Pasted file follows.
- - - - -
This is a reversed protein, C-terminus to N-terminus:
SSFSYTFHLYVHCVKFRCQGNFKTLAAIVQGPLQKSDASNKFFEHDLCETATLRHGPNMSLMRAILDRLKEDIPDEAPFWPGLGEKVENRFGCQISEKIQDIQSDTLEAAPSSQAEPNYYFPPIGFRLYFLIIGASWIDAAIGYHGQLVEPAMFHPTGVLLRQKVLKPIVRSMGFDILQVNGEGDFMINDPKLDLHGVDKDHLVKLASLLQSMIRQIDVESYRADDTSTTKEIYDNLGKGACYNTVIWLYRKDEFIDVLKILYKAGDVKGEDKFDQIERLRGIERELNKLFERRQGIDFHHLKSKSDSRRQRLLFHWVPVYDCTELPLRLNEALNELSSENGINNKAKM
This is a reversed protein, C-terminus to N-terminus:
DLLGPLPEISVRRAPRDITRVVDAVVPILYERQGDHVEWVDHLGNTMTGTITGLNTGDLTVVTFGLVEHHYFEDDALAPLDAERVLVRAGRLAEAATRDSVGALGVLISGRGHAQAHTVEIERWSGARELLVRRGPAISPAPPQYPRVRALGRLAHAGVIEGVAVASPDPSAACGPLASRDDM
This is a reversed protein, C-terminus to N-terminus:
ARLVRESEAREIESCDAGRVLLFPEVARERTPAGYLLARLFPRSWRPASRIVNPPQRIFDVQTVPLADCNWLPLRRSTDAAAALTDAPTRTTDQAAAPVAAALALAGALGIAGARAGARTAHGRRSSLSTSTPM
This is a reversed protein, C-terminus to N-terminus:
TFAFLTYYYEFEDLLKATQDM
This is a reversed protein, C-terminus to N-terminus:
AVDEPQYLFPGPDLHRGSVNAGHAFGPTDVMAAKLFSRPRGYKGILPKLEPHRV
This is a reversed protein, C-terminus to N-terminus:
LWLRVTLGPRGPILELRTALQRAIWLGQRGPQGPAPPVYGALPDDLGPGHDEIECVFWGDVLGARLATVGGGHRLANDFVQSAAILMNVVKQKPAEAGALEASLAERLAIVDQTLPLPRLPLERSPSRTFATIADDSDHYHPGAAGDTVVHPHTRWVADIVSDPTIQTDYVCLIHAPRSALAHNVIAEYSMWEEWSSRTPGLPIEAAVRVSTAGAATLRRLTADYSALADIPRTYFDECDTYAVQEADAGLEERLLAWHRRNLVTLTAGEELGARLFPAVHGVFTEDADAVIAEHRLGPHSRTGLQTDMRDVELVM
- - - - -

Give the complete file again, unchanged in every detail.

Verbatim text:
This is a reversed protein, C-terminus to N-terminus:
SSFSYTFHLYVHCVKFRCQGNFKTLAAIVQGPLQKSDASNKFFEHDLCETATLRHGPNMSLMRAILDRLKEDIPDEAPFWPGLGEKVENRFGCQISEKIQDIQSDTLEAAPSSQAEPNYYFPPIGFRLYFLIIGASWIDAAIGYHGQLVEPAMFHPTGVLLRQKVLKPIVRSMGFDILQVNGEGDFMINDPKLDLHGVDKDHLVKLASLLQSMIRQIDVESYRADDTSTTKEIYDNLGKGACYNTVIWLYRKDEFIDVLKILYKAGDVKGEDKFDQIERLRGIERELNKLFERRQGIDFHHLKSKSDSRRQRLLFHWVPVYDCTELPLRLNEALNELSSENGINNKAKM
This is a reversed protein, C-terminus to N-terminus:
DLLGPLPEISVRRAPRDITRVVDAVVPILYERQGDHVEWVDHLGNTMTGTITGLNTGDLTVVTFGLVEHHYFEDDALAPLDAERVLVRAGRLAEAATRDSVGALGVLISGRGHAQAHTVEIERWSGARELLVRRGPAISPAPPQYPRVRALGRLAHAGVIEGVAVASPDPSAACGPLASRDDM
This is a reversed protein, C-terminus to N-terminus:
ARLVRESEAREIESCDAGRVLLFPEVARERTPAGYLLARLFPRSWRPASRIVNPPQRIFDVQTVPLADCNWLPLRRSTDAAAALTDAPTRTTDQAAAPVAAALALAGALGIAGARAGARTAHGRRSSLSTSTPM
This is a reversed protein, C-terminus to N-terminus:
TFAFLTYYYEFEDLLKATQDM
This is a reversed protein, C-terminus to N-terminus:
AVDEPQYLFPGPDLHRGSVNAGHAFGPTDVMAAKLFSRPRGYKGILPKLEPHRV
This is a reversed protein, C-terminus to N-terminus:
LWLRVTLGPRGPILELRTALQRAIWLGQRGPQGPAPPVYGALPDDLGPGHDEIECVFWGDVLGARLATVGGGHRLANDFVQSAAILMNVVKQKPAEAGALEASLAERLAIVDQTLPLPRLPLERSPSRTFATIADDSDHYHPGAAGDTVVHPHTRWVADIVSDPTIQTDYVCLIHAPRSALAHNVIAEYSMWEEWSSRTPGLPIEAAVRVSTAGAATLRRLTADYSALADIPRTYFDECDTYAVQEADAGLEERLLAWHRRNLVTLTAGEELGARLFPAVHGVFTEDADAVIAEHRLGPHSRTGLQTDMRDVELVM